Proof of Stake (PoS) is an alternative consensus algorithm to Proof of Work. It’s a more efficient solution for securing blockchain networks. In simple terms, in Proof of Stake blockchains, users who wish to become validators should first buy the network’s native coin and then lock it up in the network. The network then rewards them based on the amount they have locked up, or “staked”. In this article, we are going to talk about the Proof of Stake consensus algorithm and refer to some of its advantages over Proof of Work. Stay with us.
What is the Proof of Stake consensus algorithm?
Before we go to Proof of Stake, it’s better to ask what is a consensus algorithm? A consensus algorithm is a solution through which participants of a decentralized network interact with each other and agree on transactions and blocks. As you may know, a network like Bitcoin can be owned and controlled by anyone. The most important issue in such a network is “security”. How can we assure that the network is working properly? What if a malicious actor decides to attack the network? The solution to this challenge is a “consensus algorithm”. A consensus algorithm includes a predefined set of rules and conditions through which participants can make sure the network is working properly.
In the Bitcoin network, this consensus algorithm is called Proof of Work (PoW). In this network, participants should buy special devices called “miners” and consume a certain amount of electricity to validate the transactions and create the blocks. If a malicious actor decides to attack the network, he/she must acquire a huge amount of computational power and conduct a huge amount of work. Attacking a Proof of Work network is so costly that it’s practically impossible.
Proof of Work is so secure and it has a lot of advantages, but it suffers from two main problems:
• It consumes a lot of energy and is not eco-friendly;
• It’s slow and is not able to process a large number of transactions per second.
Proof of Stake is a newer consensus algorithm that was created as a response to these two challenges.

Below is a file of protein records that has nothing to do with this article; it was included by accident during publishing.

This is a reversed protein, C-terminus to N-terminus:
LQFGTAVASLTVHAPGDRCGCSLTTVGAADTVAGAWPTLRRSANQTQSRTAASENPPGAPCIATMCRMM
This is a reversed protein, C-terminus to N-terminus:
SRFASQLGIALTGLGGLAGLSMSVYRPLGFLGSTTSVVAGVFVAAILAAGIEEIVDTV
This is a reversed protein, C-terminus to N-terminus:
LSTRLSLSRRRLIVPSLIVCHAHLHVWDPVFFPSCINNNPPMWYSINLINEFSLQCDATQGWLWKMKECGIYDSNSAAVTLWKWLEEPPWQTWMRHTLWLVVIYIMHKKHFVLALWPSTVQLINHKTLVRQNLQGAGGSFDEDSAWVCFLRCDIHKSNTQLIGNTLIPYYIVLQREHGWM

In Proof of Stake, validators must first buy the network’s native coins. After that, they have to lock up, or “stake”, these coins in the network. These validators do not need special devices like miners and everything is done using a PC/laptop. The idea behind proof of stake is that the validators are the owners of the network’s native coin, so they won’t do anything that harms the network. If attackers aim at a Proof of Stake network, they must first buy a great portion of the whole coins of that network, which is also practically illogical due to the supply and demand pattern. Even if they succeed to do so, if they attack the network, the value of the native coin sharply decreases and the attacker is the first person who suffers a great loss.
Proof of Stake is much more eco-friendly and it’s also faster and more scalable. Being able to process more transactions per time is of crucial importance for cryptocurrencies’ public adoption. This is why popular blockchains like Polkadot, Cardano, EOS, Tezos, and a lot of other blockchains have preferred Proof of Stake over Proof of Work. Even Ethereum, the world’s second-largest cryptocurrency by market cap, has decided to replace its Proof of Work consensus algorithm with a Proof of Stake one. By the way, Proof of Stake also suffers from two problems which we will refer to in the next part.
Challenges of Proof of Stake
Up to this part, we reviewed the Proof of Stake consensus algorithm and its advantages over Proof of Work. However, this consensus algorithm is not flawless. Two main challenges of Proof of Stake are “centralization” and “relatively low rewards”.
We cannot say that Proof of Stake networks are centralized, but they are less decentralized than Proof of Work ones. Proof of Stake works for the benefit of those who have more coins and this trend in the long term may lead to the centralization of power among the rich.
Moreover, the reward of validators in Proof of Stake is low in comparison with Proof of Work. The average percent of interest users gain in Proof of Stake networks is 6-10% per year, and this has arisen some criticisms.
Proof of Stake is a consensus algorithm that was created in response to its older counterpart: Proof of Work. Proof of Stake became very popular in a short time and it attracted the attention of a lot of popular blockchain networks. It has some obvious advantages over Proof of Work, among which we can refer to less energy consumption and higher scalability. However, it suffers from its own challenges. Maybe the biggest problem Proof of Stake suffers from is the risk of centralization. Decentralization was one of the primary goals of cryptocurrencies and it shouldn’t be risked by any means. What do you think about Proof of Stake? Do you find it more successful than Proof of Work?